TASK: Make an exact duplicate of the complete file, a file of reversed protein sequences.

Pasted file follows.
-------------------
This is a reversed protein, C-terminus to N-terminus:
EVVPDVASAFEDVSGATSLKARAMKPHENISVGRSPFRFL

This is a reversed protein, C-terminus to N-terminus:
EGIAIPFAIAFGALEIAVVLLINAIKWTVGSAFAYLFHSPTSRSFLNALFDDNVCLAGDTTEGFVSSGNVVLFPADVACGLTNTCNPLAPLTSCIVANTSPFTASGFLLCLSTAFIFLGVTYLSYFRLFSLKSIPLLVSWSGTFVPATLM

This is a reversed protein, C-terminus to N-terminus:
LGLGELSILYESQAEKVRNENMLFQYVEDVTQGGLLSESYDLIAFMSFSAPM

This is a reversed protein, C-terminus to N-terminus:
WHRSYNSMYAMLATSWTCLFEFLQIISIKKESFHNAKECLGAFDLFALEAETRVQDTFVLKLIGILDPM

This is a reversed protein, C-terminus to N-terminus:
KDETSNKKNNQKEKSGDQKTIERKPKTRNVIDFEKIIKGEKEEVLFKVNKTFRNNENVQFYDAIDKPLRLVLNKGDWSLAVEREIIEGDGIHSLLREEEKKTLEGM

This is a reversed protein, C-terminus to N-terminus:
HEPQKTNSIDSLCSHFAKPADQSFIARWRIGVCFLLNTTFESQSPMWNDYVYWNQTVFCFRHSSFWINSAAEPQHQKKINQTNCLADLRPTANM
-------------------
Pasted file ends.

This is a reversed protein, C-terminus to N-terminus:
EVVPDVASAFEDVSGATSLKARAMKPHENISVGRSPFRFL

This is a reversed protein, C-terminus to N-terminus:
EGIAIPFAIAFGALEIAVVLLINAIKWTVGSAFAYLFHSPTSRSFLNALFDDNVCLAGDTTEGFVSSGNVVLFPADVACGLTNTCNPLAPLTSCIVANTSPFTASGFLLCLSTAFIFLGVTYLSYFRLFSLKSIPLLVSWSGTFVPATLM

This is a reversed protein, C-terminus to N-terminus:
LGLGELSILYESQAEKVRNENMLFQYVEDVTQGGLLSESYDLIAFMSFSAPM

This is a reversed protein, C-terminus to N-terminus:
WHRSYNSMYAMLATSWTCLFEFLQIISIKKESFHNAKECLGAFDLFALEAETRVQDTFVLKLIGILDPM

This is a reversed protein, C-terminus to N-terminus:
KDETSNKKNNQKEKSGDQKTIERKPKTRNVIDFEKIIKGEKEEVLFKVNKTFRNNENVQFYDAIDKPLRLVLNKGDWSLAVEREIIEGDGIHSLLREEEKKTLEGM

This is a reversed protein, C-terminus to N-terminus:
HEPQKTNSIDSLCSHFAKPADQSFIARWRIGVCFLLNTTFESQSPMWNDYVYWNQTVFCFRHSSFWINSAAEPQHQKKINQTNCLADLRPTANM